Now, we potentially have a fourth role: to protect us from harmful collective stress responses, which may result in everything from generalized anxiety disorders and depression, to diseases caused by low-level inflammation, such as irritable bowel syndrome and Crohn’s disease. In fact, some studies are hypothesizing that this list of neuro-psychiatric disorders could potentially be expanded to include autism and Alzheimer’s disease (reviewed in 3 4).
It’s been established that signaling pathways connect the nervous system, the endocrine system, and the immune system, and we know that the gastrointestinal system can also trigger the central nervous system (gut-brain axis).4 The recent findings suggest that this occurs through signaling by gut bacteria. One of the many theories is that if our gastrointestinal microbiome is shifted to less-than-optimal conditions, a systemic stress signal is activated.
Behind every emotional state, including stress, there is a synthesis and release of hormones. In the case of stress, these hormones are namely adrenaline and cortisol, which trigger signaling cascades resulting in the fight-or-flight response (elevated heart rate, movement of glucose into the bloodstream, altered immune system response), while shutting down “unnecessary” bodily functions including digestion. The stress response has been great for us on an evolutionary basis, but we can imagine that the cumulative effects of chronic stress make us rather ill. Problems such as anxiety, depression, digestive problems, headaches, sleep problems, weight gain, and memory/concentration issues have all been linked to chronic stress.5
Now we have a bit of a chicken and egg scenario: what came first? Are chronically-elevated levels of stress preventing us from maintaining an optimal microbiotic balance? Or is it our poor microbiotic balance keeping us vulnerable to the effects of chronic stress?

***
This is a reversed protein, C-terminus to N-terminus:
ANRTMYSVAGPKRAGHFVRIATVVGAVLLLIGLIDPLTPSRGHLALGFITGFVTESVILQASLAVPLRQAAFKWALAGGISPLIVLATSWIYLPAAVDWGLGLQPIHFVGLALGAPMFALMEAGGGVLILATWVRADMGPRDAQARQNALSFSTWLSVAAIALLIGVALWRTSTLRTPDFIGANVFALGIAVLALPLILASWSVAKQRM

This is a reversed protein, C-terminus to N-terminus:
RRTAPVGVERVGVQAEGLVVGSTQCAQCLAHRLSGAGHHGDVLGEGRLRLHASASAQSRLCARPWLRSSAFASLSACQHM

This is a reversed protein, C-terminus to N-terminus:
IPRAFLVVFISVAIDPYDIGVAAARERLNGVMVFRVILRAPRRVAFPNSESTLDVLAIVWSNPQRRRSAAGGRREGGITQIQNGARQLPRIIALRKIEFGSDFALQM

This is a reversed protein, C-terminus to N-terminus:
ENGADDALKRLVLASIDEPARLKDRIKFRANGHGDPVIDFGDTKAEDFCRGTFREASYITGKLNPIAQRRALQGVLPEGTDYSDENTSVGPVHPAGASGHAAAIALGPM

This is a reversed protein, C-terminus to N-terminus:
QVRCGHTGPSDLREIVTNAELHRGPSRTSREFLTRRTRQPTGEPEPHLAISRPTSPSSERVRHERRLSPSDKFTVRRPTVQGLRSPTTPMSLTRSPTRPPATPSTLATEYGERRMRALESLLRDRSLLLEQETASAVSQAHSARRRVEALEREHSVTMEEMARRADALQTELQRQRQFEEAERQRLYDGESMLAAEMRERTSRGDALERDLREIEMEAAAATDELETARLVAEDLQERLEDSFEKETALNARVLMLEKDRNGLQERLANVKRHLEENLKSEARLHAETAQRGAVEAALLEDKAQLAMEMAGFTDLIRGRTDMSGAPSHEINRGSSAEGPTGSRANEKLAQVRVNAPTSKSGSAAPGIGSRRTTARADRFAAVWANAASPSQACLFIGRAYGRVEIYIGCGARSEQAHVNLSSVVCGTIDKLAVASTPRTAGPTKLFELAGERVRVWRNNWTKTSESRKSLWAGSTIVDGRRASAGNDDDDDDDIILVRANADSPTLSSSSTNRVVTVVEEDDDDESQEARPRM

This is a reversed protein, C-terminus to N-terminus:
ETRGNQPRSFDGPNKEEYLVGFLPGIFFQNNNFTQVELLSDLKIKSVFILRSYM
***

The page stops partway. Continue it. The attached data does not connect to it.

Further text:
Timing is very important when it comes to establishing a microbiome. The human fetal gut lacks any kind of significant biotic colonization; the microbiome is established very shortly after birth, and the completed signature is present within less than one year.6 This colonization is thought to happen primarily through close contact with humans, particularly mom. This implies that there is a short window of opportunity for us to establish an optimal microbiome, and it’s the establishment of this microbiome that is necessary for us to maintain good neuropsychiatric health throughout all of our lives.
Of course, this brings into play the importance of sufficient maternity leave, but that’s a topic for another time, and probably another author.
At this point, there are still tons of known unknowns, hence the drive to fund research into this area.
Here are some questions that we still have:
What are some of the microbiome community dynamics? Is the presence of some species “better” for us than others? What exactly is an “optimal” condition?
What are the origins of the microbiome? When and why did bacteria start colonizing higher life forms?
How does the host genetic makeup affect the microbiome?
What are the effects of antibiotics on the microbiome?
How can a microbiome be altered to improve overall health?
Should I let my toddler eat dirt? Their own boogers? Should I be eating dirt or my own boogers?
Obviously, there is still quite of work to be done. But in the meantime, eat healthy, get sufficient rest, make sure you walk about 10,000 steps each day, and just imagine yourself as some sort of planetary entity, a Mother Earth-type vehicle for masses of thriving bacterial specimens that are eating, reproducing, dancing and singing to that great cosmic order.
2 Gill SR., et al. 2006. Metagenomic analysis of the human distal gut microbiome. Science 312:1355-1359
3 Wang, Y., Kasper, LH. 2014. The role of microbiome in central nervous system disorders. Brain, Behavior, and Immunity 38:1-12
4 Foster, JA., Neufeld, K-A.N. 2013. Gut-brain axis: how the microbiome influences anxiety and depression. Trends in Neurosciences 36:305-312
6 Sekirov, I., et al. 2010. Gut microbiota in health and disease. Physiol Rev. 90:859-904